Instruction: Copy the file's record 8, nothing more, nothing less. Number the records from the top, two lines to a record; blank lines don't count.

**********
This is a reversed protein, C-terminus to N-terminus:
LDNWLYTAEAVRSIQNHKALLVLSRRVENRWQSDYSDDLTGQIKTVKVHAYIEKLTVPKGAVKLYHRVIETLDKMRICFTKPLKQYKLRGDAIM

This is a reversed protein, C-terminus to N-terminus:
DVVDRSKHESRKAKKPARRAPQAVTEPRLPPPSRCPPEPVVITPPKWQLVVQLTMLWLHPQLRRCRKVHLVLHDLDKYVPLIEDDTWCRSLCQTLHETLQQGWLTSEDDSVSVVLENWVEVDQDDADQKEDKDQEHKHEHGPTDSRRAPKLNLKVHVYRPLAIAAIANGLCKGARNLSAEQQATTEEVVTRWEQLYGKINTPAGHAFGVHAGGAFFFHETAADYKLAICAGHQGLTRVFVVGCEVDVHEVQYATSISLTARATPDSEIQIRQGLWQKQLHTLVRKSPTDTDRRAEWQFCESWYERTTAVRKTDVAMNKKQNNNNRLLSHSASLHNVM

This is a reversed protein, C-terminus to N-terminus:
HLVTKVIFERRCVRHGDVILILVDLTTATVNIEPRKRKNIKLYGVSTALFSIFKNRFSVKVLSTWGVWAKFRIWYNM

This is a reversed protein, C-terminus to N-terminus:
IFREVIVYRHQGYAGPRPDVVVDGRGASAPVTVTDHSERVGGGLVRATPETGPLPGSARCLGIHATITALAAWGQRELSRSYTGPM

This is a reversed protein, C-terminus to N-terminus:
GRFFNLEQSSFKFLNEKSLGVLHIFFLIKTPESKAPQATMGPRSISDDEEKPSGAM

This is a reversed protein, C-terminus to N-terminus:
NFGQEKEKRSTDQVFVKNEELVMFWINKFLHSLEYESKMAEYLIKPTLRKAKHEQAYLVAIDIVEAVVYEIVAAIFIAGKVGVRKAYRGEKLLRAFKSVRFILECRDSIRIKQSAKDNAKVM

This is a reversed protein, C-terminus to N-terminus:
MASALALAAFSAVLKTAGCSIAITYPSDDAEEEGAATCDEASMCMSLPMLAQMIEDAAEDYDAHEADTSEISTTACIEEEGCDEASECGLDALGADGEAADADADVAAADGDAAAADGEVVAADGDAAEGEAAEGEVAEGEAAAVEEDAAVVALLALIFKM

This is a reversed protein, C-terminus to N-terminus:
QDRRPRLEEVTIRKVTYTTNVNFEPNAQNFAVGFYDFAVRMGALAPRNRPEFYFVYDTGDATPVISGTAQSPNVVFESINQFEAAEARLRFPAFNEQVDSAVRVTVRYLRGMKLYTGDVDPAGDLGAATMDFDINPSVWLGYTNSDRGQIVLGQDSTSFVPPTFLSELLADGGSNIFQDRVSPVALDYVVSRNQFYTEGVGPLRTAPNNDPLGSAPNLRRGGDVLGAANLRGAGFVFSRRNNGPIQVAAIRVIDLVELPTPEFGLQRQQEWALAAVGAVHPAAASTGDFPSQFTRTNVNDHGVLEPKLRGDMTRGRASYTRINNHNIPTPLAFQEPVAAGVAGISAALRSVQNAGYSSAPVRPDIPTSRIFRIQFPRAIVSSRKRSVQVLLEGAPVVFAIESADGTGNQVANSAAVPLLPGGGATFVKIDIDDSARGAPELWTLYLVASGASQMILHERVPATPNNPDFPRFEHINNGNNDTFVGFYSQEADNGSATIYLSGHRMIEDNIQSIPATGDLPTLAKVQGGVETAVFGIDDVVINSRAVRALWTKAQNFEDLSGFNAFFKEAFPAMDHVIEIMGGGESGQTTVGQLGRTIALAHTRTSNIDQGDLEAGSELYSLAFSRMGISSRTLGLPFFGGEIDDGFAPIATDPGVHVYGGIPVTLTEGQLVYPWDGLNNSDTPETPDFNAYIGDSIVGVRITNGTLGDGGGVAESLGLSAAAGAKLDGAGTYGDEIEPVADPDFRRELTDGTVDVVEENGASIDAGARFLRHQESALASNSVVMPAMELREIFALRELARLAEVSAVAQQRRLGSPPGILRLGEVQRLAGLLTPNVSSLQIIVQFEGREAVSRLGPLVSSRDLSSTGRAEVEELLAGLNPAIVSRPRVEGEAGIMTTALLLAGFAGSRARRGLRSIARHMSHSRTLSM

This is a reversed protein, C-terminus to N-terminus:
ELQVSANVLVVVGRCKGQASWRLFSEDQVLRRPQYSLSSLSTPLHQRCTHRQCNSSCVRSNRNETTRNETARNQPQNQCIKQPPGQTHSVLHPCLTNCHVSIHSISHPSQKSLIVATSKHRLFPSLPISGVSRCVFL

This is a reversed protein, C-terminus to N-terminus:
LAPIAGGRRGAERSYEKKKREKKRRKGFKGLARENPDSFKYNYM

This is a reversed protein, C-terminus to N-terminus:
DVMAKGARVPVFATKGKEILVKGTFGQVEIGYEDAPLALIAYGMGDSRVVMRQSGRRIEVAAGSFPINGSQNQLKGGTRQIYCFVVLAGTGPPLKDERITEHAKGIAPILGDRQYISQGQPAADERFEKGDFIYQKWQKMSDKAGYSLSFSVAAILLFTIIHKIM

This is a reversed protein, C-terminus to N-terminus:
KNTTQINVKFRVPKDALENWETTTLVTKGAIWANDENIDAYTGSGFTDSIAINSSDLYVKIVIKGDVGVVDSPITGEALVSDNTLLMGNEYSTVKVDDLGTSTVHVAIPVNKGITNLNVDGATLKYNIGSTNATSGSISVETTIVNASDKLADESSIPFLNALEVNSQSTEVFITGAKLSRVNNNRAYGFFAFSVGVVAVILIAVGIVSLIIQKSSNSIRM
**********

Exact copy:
This is a reversed protein, C-terminus to N-terminus:
QDRRPRLEEVTIRKVTYTTNVNFEPNAQNFAVGFYDFAVRMGALAPRNRPEFYFVYDTGDATPVISGTAQSPNVVFESINQFEAAEARLRFPAFNEQVDSAVRVTVRYLRGMKLYTGDVDPAGDLGAATMDFDINPSVWLGYTNSDRGQIVLGQDSTSFVPPTFLSELLADGGSNIFQDRVSPVALDYVVSRNQFYTEGVGPLRTAPNNDPLGSAPNLRRGGDVLGAANLRGAGFVFSRRNNGPIQVAAIRVIDLVELPTPEFGLQRQQEWALAAVGAVHPAAASTGDFPSQFTRTNVNDHGVLEPKLRGDMTRGRASYTRINNHNIPTPLAFQEPVAAGVAGISAALRSVQNAGYSSAPVRPDIPTSRIFRIQFPRAIVSSRKRSVQVLLEGAPVVFAIESADGTGNQVANSAAVPLLPGGGATFVKIDIDDSARGAPELWTLYLVASGASQMILHERVPATPNNPDFPRFEHINNGNNDTFVGFYSQEADNGSATIYLSGHRMIEDNIQSIPATGDLPTLAKVQGGVETAVFGIDDVVINSRAVRALWTKAQNFEDLSGFNAFFKEAFPAMDHVIEIMGGGESGQTTVGQLGRTIALAHTRTSNIDQGDLEAGSELYSLAFSRMGISSRTLGLPFFGGEIDDGFAPIATDPGVHVYGGIPVTLTEGQLVYPWDGLNNSDTPETPDFNAYIGDSIVGVRITNGTLGDGGGVAESLGLSAAAGAKLDGAGTYGDEIEPVADPDFRRELTDGTVDVVEENGASIDAGARFLRHQESALASNSVVMPAMELREIFALRELARLAEVSAVAQQRRLGSPPGILRLGEVQRLAGLLTPNVSSLQIIVQFEGREAVSRLGPLVSSRDLSSTGRAEVEELLAGLNPAIVSRPRVEGEAGIMTTALLLAGFAGSRARRGLRSIARHMSHSRTLSM